To Ambitious Young Women,
My life has worked in mysterious ways. It’s zigzagged all over the place. I was supposed to be a violinist and then I wasn’t. I was supposed to go to law school, and I didn’t. Then, to my own shock, I became Miss America, which led me to television. But for goodness sake, there was nowhere in my mind that I ever thought that I would jump off of a cliff and become one of the poster women for sexual harassment in the workplace.
Through all the twists and turns, the one constant in my life has been that fire in my belly. You know what I am talking about – that feeling deep down, that drives you to do the right thing, compete and make the most of your life.
I never lost that ambition, that determination and I don’t want you to lose it either because I promise you, no matter what you do, life will test you.
As early as five years old, I had to advocate for myself. When I started kindergarten, the teacher divided the children up into two groups: kids who could read and kids who could not read. My teacher wrongly placed me in the group with kids who couldn’t read. I can still feel myself running home from school, slamming the back door and screaming for my mom.
“Mom! They say I don’t know how to read and I do,” I cried.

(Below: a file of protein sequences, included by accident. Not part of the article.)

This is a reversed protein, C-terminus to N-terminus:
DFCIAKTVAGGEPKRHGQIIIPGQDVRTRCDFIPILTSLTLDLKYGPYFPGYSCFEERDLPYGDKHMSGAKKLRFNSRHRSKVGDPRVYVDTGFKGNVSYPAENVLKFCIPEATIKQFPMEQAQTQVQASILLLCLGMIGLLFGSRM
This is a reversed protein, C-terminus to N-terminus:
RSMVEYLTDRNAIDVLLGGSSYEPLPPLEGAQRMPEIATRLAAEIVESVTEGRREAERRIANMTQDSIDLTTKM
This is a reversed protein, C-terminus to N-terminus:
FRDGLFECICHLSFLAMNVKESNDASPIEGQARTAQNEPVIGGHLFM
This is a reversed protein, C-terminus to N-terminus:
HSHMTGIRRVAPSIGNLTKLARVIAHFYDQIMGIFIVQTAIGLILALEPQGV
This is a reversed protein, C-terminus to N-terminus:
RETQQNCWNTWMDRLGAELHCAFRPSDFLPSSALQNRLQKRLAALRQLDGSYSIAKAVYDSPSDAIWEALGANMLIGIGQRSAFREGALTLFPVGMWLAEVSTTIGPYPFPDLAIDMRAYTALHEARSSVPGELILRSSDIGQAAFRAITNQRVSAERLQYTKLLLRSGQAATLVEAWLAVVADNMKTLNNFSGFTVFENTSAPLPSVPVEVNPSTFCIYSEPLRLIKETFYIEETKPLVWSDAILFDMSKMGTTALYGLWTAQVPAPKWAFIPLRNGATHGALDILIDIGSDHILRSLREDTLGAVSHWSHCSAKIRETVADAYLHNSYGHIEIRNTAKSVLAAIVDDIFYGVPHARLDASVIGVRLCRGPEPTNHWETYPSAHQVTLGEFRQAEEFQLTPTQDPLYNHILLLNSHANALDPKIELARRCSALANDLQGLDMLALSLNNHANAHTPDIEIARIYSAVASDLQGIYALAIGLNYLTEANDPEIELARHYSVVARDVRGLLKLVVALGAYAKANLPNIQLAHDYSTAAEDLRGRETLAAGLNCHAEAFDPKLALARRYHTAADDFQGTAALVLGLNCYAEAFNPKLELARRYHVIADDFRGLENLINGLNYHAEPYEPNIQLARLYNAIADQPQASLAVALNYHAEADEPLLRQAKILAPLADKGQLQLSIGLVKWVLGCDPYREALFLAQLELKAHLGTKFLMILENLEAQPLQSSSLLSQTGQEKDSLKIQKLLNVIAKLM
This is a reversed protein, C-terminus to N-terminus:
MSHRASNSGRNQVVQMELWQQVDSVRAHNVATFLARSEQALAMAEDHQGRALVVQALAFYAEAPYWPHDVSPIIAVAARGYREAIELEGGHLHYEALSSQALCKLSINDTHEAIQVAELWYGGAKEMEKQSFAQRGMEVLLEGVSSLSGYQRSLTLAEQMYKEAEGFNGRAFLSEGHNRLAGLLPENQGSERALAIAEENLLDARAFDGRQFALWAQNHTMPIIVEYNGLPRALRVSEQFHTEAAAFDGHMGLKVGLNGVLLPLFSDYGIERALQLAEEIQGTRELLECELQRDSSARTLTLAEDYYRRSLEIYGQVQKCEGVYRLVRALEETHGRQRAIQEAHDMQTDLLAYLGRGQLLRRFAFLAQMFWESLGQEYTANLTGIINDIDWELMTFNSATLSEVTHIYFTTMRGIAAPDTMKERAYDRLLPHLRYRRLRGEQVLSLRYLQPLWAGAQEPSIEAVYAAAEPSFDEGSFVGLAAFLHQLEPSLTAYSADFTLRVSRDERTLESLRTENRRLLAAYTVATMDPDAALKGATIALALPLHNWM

She called the school and the next day, I was in the right group.
If I hadn’t spoken up, it could have changed my entire educational trajectory, my self-confidence, my self-worth and my ability to stand up for right versus wrong.
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Little did I know that there would be much tougher battles ahead. Luckily, along my journey, different lessons and experiences prepared me for my career.
When I was six years old, I started playing the violin. It automatically clicked and became my life. I dedicated most of my childhood to practicing four to five hours a day, learning immense discipline. Seeing myself grow and get better allowed me to build my self-esteem from the inside out. Also, developing and owning a talent was something no one could take away from me.
Through the violin, I learned how to value myself for who I was, not what I looked like.
In 10th grade, I auditioned for the school play, Oklahoma, as well as for this singing and dancing group called The Whirlwinds. Also, I ran for class president. In one day, I lost all of them. I remember going to my grandfather, completely upset.
He said, “Do you know how many elections Abraham Lincoln lost before he became president?”
I said, “No.”
He responded, “A lot.”
He said, “Do you know how many times it took Thomas Edison to invent the light bulb?”
And I said, “No.”
He said, “More than 2,000 tries.”
I realized that most people who find success in their lives have done so because they failed.
I know now when and if I fail, I might have to take two steps backward to get back into the game, but eventually, I’m going to move one step forward.
Ultimately, my ambition led me to Stanford and Oxford before becoming Miss America.
When I started my career, I began to realize how many women enter the working world with fire in their bellies but leave burned by their bosses. During my reign as Miss America, I met with television executives, trying to get a leg up in the business. Before my year was over, two executives sexually assaulted me.
My first TV job was in Richmond, Virginia.
Ironically, one of the first stories I covered was the Anita Hill hearings about harassment and Justice Clarence Thomas.